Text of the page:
SkinnyBy: Donna Cooner
I know what they think because she whispers their thoughts into my ear. I can hear them. Clearly. Constantly.
“If I ever look like that, just kill me.”
Her name is Skinny.
I don’t know how long she’s been sitting there on my shoulder, whispering her messages. She popped up when I was about ten, when I started gaining weight after my mother died. At first, her voice came infrequently . . . softly . . . but as I got bigger, she grew stronger. She probably looks like a goth Tinker Bell, maybe a winged fairy kind of thing, but I’ve never actually seen her. I only hear her.
I squeeze down the aisle of my sophomore algebra class to the far back corner accompanied by the swishing sound of my thighs rubbing together with each step.
Skinny whispers in my ear the thoughts of size-zero Whitney Stone as I push by her desk, almost knocking her purse off in the process. Whitney gives a big sigh of disgust, rolls her eyes, and moves the knockoff Prada to the other side of the desk.
Believe me, Whitney. I wouldn’t come near you if I didn’t have to, but I can’t escape it. I can’t escape me. Trapped in layers of blubber and excess every thing. It all feels tight . . . stretched . . . uncomfortable. From the moment I wake up in the morning and struggle to stand up out of my bed to the moment I go to sleep at night, I am trapped inside this enormous shell. The anger I keep stuffed beneath the layers seeps out toward Whitney, an easy target.
“So, Whitney, my sister said you did really well on cheerleader tryouts. You know, all except for that one part . . .” I let my voice trail off and wait for the fear to take over her eyes.
Small satisfaction. I feel a pang of guilt and push the anger back down inside.
“What is she talking about?” I hear Whitney ask behind me as I move on.
She has no idea that my older stepsister, Lindsey, head cheerleader for Huntsville High School, hasn’t spoken a word to me in weeks. Lindsey’s not mad at me. I’m just not worthy of conversation. But Whitney doesn’t know that. She turns to confront her clueless best friend and fellow cheerleader-wannabe, Kristen Rogers. “You said it was perfect.”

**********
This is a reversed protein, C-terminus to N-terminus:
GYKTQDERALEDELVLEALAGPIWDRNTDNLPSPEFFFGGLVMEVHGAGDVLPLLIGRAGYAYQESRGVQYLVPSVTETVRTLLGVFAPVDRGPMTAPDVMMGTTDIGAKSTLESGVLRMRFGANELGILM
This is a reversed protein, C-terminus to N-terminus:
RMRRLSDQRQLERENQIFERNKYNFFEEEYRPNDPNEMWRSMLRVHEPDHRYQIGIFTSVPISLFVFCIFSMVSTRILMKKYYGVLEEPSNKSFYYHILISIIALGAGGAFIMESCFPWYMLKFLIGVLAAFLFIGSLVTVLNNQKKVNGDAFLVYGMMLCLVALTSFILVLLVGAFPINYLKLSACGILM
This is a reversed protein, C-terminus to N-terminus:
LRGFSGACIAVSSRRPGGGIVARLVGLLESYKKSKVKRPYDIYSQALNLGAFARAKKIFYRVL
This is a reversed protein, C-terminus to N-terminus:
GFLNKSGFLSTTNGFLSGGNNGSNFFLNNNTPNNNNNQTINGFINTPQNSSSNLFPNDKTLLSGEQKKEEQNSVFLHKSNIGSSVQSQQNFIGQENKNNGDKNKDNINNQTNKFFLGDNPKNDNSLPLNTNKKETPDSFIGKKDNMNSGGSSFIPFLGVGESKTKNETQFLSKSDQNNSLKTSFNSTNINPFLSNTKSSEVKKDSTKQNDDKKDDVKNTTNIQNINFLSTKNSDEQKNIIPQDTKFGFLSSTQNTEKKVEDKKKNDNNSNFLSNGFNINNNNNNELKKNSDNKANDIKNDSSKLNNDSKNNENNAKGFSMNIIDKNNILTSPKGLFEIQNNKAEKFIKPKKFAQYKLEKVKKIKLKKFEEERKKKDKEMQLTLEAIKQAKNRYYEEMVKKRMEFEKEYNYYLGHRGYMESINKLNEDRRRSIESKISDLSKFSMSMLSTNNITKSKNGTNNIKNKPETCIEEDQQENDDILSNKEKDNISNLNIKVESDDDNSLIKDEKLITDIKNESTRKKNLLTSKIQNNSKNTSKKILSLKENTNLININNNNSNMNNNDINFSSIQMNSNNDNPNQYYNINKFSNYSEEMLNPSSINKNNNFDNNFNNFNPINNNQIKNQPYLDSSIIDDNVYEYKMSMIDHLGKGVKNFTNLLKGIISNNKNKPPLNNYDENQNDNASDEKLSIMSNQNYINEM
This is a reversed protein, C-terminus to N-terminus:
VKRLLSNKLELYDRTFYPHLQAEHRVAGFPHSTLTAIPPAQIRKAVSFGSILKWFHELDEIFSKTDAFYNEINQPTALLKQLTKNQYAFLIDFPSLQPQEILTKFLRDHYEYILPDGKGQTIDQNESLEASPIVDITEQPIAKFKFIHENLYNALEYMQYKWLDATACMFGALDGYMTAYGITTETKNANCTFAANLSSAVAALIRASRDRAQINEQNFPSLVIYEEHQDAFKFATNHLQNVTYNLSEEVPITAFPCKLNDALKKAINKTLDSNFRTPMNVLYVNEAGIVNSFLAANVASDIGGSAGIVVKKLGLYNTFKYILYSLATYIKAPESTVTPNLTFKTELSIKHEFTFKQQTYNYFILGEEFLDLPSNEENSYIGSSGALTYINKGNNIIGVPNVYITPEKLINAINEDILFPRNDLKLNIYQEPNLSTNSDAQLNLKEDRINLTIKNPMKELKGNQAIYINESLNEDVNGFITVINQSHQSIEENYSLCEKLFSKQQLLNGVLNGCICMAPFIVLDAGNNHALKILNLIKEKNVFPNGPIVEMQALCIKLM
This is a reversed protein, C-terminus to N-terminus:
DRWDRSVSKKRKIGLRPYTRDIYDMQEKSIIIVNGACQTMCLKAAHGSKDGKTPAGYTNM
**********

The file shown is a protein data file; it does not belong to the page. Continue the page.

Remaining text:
“Good one.” Gigi Retodo, drama geek, smiles broadly at my comment. As I waddle on down the aisle, she slaps me a high five as though we’re friends. We’re not. I think she just dislikes me a little less than she does Whitney. Evidently “fat” wins over “popular” with the thespians.
“You’re like the big marshmallow monster in that old Ghostbusters movie. Soft. Gooey. Horrifying,” Skinny says softly in my left ear.
I push on down the aisle because I don’t really have a choice.
I pass Jackson Barnett on my right. He wears jeans with a blue tee under an unbuttoned long-sleeved plaid shirt. I notice the three leather loops around his right wrist as he reaches up to push his dark hair out of his eyes. His style is meticulously thought-out to look deceptively unplanned. I love that about him, but then I love every thing about him. If only I could touch him. I’d burrow into his side and wrap my arms around his flat stomach, stretching up on my tiptoes to lay my head on his broad shoulder. And I know exactly how that would feel because I’ve been right there. Once upon a time.
I wait for Skinny to whisper Jackson’s thoughts in my ear, but nothing comes.
I don’t know what’s worse. The fact that Jackson doesn’t think bad things about me, or the fact that he doesn’t think about me at all. When he was scrawny with buckteeth and glasses, he used to think about me all the time. Now that he’s tall, with straight white teeth and contacts, he’s forgotten the tree house we made in his backyard and kissing me behind the street sign on Gardenia Street. As I covered myself in grief and fat over the years, his memory of me as his best friend trickled away until now I am completely unrecognizable. I know the feeling. I don’t recognize me, either.
Jackson turns to laugh at something Whitney says about a party last weekend. I push on. Look ahead. Anticipate space available. The back row always fills up first, but I’m usually here early enough to snag a seat. Not today. Scan the room. Is there space for me? Somewhere? Only two desks are available. Both are the kind with the desktop that snaps down over your stomach. Only it won’t snap down over my stomach. I’ll leave the desk up, but then I’ll have to balance my notebook and books in my lap. A lap that really doesn’t exist.
“You’ll drop things. Things you won’t be able to pick up. People will stare and giggle and point. You will be noticed. Do you really want that?”
I look around the room once more. No other choice. I slide into one of the chairs, my bottom falling over both sides of the seat. I put my book bag on the floor beside me and carefully hook the strap over one arm. Don’t let it fall. If it falls then every thing will be out of my reach for the rest of class. I pull the strap up until I can manage to reach inside. Rummaging around, I look for a pen and notebook. Pulling them out, I try not to make much noise. I don’t want anyone’s attention. I rest the notebook awkwardly on my stomach and try to turn to today’s blank page. Finally, I’m ready. Everything is hard.
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